1. ## modulo orders

Given a is an integer with (a,66)=1, what are the possible orders for a modulo 66?

Working:
Since phi(66)=20 then the possible orders of a modulo 66 have to divide this. So the possible orders are 1,2,4,5,10,20.

Thank you

2. ## Re: modulo orders

Originally Posted by alexgeek101
Yes.

Thanks alex.

4. ## Re: modulo orders

actually, no. some orders might not be possible, even from that list. for example, 20 is only possible if U(66) is cyclic, that is, has a generator.

for example, <5> = {1,5,25,59,31,23,49,47,37,53}, that is 5 has order 10 (mod 66).

since we have (5^k)^10 = 5^(10k) = (5^10)^k =1^k = 1 (mod 66), none of these numbers can have order 20.

(this does however, guarantee elements of orders of 2,5 and 10 exist).

also, <7> = {1,7,49,13,25,43,37,61,31,19} so 7 is of order 10, and none of THESE numbers have order 20.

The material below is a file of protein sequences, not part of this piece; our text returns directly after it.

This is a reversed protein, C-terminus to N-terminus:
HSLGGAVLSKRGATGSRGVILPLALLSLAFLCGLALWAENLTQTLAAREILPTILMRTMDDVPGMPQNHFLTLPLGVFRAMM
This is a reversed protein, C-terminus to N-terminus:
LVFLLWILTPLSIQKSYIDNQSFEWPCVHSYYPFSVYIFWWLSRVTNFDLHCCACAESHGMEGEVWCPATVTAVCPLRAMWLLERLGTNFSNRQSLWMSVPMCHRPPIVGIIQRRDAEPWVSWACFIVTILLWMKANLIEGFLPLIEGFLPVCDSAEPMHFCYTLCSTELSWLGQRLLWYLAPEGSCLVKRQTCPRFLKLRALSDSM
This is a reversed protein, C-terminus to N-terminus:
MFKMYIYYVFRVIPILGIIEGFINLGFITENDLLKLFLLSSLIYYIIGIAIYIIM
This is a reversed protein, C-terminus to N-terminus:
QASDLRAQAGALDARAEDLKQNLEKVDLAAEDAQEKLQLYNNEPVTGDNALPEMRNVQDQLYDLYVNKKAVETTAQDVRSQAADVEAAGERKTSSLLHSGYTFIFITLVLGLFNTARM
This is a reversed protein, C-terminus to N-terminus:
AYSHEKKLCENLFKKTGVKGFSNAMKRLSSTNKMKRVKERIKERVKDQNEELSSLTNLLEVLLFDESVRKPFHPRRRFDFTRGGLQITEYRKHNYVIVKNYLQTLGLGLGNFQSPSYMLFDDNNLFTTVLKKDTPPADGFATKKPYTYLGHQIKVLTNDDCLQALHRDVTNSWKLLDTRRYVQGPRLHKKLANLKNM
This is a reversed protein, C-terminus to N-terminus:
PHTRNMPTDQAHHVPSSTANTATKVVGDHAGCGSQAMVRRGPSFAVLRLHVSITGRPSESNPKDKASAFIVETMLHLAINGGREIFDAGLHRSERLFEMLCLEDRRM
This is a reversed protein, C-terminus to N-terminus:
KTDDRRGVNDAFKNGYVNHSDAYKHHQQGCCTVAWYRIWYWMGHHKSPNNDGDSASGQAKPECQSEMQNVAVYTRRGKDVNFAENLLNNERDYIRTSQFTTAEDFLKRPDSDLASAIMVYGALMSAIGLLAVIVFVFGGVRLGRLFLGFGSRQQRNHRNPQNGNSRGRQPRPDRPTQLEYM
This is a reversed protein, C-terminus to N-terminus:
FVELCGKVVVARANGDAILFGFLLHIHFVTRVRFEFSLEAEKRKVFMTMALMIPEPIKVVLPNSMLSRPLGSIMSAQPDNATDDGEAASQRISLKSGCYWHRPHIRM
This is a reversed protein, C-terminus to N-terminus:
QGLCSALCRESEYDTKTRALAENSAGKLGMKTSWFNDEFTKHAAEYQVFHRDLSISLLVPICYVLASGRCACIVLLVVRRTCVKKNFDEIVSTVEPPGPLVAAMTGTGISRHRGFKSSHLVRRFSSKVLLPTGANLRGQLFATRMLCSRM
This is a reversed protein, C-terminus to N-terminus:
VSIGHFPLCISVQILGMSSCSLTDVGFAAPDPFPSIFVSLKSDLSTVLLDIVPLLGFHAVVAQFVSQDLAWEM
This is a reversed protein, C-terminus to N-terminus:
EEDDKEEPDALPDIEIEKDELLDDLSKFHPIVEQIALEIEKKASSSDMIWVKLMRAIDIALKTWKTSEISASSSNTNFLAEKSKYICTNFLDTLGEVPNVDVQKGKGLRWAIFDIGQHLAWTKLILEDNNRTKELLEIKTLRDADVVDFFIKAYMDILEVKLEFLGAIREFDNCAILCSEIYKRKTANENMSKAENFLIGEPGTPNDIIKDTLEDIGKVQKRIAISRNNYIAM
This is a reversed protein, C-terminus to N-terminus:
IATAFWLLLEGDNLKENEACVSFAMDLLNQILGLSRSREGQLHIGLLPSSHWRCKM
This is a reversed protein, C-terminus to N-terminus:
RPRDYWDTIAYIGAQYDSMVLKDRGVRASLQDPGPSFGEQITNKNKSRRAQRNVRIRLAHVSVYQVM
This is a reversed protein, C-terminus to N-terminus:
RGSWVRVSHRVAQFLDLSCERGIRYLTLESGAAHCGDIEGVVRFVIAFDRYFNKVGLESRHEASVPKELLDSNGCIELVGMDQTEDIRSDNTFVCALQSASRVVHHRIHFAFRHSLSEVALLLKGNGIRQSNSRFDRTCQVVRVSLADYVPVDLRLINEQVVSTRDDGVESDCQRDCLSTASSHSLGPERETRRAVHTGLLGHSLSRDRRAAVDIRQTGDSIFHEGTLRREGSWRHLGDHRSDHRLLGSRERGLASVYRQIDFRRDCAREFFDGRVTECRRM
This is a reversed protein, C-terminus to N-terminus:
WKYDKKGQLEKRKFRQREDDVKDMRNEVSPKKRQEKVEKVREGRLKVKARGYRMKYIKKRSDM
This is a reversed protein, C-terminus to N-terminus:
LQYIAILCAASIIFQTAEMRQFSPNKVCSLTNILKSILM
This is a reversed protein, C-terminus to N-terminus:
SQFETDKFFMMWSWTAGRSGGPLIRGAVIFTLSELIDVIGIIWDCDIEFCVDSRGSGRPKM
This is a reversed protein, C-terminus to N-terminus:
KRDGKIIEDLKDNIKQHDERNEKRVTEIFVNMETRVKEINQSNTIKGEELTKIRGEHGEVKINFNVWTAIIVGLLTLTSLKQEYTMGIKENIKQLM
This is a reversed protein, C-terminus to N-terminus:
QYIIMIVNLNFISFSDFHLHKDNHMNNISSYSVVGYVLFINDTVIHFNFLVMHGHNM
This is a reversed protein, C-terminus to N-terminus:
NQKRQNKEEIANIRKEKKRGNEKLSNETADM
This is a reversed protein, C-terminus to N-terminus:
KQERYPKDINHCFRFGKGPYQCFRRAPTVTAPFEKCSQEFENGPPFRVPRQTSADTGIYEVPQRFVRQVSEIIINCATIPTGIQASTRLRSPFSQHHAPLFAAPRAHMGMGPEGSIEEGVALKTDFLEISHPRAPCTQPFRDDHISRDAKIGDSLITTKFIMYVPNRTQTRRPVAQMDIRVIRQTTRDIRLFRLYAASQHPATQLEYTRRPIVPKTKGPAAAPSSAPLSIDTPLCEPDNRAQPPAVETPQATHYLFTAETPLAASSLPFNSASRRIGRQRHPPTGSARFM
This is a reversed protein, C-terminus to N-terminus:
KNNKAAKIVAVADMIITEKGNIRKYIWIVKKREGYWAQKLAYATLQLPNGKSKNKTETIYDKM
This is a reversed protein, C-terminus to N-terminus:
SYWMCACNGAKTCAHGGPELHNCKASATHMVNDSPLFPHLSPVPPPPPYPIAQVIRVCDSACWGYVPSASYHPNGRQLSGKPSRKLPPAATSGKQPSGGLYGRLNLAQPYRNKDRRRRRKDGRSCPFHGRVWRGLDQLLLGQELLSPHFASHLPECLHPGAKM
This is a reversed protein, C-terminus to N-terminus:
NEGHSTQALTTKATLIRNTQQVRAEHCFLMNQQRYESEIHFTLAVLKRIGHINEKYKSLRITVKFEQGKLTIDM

now, any cyclic group of order 20 has φ(20) = 8 generators, but we've eliminated 15 out of the 20 elements of U(66)

as possibilities, so that leaves only 5 left and 5 < 8.

so order 20 is not a possibility (even though it looked like it could be).

is order 4 possible? since 4 does not divide 10, we have to look among the numbers we haven't tried so far:

17, 29, 35, 41, and 65.

now 17^2 = 25, 17^4 = (25)^2 = (5^2)^4 = 5^8 = 37. so 17 is not of order 2 or 4, so has to be of order 5 or 10.

17^5 = 35, so 17 is of order 10. one may check that <17> = {1,17,25,37,35,49,41,31,65},

so there are no elements of order 4, either.

so in actual point of fact, the only possible orders are: 1,2,5, and 10.

5. ## Re: modulo orders

Originally Posted by Deveno
since 4 does not divide 20...
Uh oh!

6. ## Re: modulo orders

in my defense, i point out that the "1" key and the "2" key on my keyboard are mere millimeters away.....i fixed it.